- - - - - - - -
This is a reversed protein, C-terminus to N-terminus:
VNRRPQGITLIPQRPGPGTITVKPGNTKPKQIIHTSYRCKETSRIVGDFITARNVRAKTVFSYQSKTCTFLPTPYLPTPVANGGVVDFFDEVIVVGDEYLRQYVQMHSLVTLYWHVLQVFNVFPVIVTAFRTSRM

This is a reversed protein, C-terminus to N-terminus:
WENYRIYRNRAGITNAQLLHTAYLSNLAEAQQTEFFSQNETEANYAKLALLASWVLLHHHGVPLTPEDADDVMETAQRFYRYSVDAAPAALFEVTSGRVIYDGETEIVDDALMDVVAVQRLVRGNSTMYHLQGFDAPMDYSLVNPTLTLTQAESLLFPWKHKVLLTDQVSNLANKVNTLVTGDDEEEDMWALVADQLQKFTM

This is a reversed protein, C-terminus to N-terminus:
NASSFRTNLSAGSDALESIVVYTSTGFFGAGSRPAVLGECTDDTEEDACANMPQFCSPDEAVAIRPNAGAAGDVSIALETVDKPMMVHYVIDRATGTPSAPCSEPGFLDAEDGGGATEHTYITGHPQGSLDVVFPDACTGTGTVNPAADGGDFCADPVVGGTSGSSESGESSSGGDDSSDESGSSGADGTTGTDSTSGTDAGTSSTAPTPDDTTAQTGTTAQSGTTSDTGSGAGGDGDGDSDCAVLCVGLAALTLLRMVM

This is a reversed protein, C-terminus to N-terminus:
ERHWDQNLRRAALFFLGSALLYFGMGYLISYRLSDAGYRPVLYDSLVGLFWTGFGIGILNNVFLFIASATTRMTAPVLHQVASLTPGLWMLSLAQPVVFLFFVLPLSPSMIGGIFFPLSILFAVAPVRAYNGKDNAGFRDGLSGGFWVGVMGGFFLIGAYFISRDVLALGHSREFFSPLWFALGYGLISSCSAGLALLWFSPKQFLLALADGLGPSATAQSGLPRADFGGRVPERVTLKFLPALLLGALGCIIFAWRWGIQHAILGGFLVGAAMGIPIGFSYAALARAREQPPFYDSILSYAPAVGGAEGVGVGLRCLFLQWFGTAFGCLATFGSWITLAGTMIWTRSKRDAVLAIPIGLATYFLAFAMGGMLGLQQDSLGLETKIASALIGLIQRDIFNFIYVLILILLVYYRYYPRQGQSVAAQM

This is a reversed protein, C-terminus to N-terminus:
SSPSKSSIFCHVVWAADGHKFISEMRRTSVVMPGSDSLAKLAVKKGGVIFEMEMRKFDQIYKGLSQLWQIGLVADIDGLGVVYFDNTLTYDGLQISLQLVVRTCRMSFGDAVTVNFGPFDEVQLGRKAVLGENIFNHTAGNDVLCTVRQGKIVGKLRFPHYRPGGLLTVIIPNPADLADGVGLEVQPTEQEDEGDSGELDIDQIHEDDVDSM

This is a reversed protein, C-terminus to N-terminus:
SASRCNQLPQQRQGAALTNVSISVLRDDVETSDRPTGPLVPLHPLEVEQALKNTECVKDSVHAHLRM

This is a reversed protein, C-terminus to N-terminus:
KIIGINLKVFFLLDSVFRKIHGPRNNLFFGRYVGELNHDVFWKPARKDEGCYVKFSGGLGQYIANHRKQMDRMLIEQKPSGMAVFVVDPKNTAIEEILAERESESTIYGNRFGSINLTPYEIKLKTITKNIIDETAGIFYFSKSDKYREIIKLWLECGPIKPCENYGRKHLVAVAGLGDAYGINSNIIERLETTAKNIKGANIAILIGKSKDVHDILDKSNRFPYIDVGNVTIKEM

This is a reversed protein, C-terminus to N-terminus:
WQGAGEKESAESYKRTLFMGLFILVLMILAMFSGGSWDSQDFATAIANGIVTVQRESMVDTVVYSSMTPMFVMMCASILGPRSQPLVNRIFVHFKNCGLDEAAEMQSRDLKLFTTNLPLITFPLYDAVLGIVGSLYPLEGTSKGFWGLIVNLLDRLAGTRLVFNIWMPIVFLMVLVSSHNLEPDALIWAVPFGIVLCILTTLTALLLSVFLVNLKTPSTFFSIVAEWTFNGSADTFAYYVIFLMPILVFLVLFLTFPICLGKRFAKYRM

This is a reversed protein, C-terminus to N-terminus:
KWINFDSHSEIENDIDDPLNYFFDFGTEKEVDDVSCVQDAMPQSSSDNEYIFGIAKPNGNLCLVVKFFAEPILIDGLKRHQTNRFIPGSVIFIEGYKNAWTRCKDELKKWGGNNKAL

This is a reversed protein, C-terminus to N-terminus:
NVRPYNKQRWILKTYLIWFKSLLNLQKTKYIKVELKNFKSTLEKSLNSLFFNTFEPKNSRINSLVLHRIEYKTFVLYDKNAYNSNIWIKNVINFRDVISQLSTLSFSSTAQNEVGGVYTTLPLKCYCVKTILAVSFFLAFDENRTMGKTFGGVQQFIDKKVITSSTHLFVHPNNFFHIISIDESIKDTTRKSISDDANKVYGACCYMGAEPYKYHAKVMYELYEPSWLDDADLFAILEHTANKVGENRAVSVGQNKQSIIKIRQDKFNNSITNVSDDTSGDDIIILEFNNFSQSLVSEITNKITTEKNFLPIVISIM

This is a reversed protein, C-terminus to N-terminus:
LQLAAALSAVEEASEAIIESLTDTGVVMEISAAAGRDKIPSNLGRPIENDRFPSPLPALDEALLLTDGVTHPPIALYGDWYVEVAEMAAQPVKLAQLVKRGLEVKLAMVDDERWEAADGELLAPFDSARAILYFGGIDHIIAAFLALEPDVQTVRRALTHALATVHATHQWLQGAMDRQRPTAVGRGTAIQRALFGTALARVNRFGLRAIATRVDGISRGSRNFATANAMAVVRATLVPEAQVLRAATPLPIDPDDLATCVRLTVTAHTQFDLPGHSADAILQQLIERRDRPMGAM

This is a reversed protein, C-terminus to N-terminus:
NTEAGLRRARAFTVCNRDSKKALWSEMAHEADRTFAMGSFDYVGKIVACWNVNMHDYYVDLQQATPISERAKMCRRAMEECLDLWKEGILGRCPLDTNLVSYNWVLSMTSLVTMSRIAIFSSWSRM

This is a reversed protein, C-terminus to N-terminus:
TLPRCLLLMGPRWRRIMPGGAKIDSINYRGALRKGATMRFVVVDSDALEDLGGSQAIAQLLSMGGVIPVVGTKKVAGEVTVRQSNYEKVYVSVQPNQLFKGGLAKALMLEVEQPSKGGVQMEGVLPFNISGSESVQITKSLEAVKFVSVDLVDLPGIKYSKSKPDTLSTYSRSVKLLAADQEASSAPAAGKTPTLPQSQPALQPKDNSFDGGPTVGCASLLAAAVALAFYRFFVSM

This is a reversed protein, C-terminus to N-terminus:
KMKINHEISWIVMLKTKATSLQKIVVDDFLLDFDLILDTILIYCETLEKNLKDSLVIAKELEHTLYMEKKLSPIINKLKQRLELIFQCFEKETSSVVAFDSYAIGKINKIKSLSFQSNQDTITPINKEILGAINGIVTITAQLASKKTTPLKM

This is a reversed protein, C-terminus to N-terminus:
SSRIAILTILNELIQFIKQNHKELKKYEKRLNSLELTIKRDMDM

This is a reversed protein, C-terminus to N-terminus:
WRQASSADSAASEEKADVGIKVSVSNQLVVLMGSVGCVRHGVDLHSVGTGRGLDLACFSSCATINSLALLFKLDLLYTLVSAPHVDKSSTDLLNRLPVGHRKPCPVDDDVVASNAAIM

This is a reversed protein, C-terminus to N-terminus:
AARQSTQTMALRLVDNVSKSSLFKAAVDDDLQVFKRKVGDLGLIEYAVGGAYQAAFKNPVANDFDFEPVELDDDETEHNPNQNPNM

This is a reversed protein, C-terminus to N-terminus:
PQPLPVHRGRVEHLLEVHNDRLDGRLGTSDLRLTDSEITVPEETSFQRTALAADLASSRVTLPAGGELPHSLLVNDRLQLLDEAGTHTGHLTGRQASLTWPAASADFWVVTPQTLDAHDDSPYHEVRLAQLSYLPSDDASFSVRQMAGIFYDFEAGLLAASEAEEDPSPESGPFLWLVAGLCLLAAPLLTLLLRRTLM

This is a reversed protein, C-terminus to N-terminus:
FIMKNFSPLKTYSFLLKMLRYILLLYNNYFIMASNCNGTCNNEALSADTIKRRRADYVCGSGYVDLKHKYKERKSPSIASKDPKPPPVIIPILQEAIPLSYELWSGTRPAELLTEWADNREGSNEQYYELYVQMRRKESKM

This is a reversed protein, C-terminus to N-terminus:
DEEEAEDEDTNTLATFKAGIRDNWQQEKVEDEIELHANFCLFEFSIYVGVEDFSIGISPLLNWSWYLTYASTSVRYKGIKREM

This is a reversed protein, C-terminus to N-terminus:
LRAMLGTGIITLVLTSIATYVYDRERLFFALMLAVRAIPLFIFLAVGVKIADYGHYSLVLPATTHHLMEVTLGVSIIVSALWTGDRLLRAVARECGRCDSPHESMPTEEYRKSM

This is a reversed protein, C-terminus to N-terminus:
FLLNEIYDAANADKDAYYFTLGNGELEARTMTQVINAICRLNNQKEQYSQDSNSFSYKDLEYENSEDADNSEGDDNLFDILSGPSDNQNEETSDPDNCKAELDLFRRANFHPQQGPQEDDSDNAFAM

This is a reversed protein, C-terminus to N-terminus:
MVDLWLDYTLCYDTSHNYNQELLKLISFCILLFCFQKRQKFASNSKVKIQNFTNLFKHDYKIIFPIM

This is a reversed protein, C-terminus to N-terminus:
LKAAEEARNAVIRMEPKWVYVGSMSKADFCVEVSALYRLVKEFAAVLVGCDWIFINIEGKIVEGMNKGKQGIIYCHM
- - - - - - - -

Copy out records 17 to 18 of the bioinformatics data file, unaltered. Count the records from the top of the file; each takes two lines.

This is a reversed protein, C-terminus to N-terminus:
AARQSTQTMALRLVDNVSKSSLFKAAVDDDLQVFKRKVGDLGLIEYAVGGAYQAAFKNPVANDFDFEPVELDDDETEHNPNQNPNM

This is a reversed protein, C-terminus to N-terminus:
PQPLPVHRGRVEHLLEVHNDRLDGRLGTSDLRLTDSEITVPEETSFQRTALAADLASSRVTLPAGGELPHSLLVNDRLQLLDEAGTHTGHLTGRQASLTWPAASADFWVVTPQTLDAHDDSPYHEVRLAQLSYLPSDDASFSVRQMAGIFYDFEAGLLAASEAEEDPSPESGPFLWLVAGLCLLAAPLLTLLLRRTLM